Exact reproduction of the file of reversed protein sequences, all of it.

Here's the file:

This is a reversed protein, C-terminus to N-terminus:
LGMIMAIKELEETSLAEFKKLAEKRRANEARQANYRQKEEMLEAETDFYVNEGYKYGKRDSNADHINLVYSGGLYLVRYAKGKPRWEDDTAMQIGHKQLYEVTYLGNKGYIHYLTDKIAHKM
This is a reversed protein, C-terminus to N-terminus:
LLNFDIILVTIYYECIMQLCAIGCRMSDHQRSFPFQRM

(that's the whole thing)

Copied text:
This is a reversed protein, C-terminus to N-terminus:
LGMIMAIKELEETSLAEFKKLAEKRRANEARQANYRQKEEMLEAETDFYVNEGYKYGKRDSNADHINLVYSGGLYLVRYAKGKPRWEDDTAMQIGHKQLYEVTYLGNKGYIHYLTDKIAHKM
This is a reversed protein, C-terminus to N-terminus:
LLNFDIILVTIYYECIMQLCAIGCRMSDHQRSFPFQRM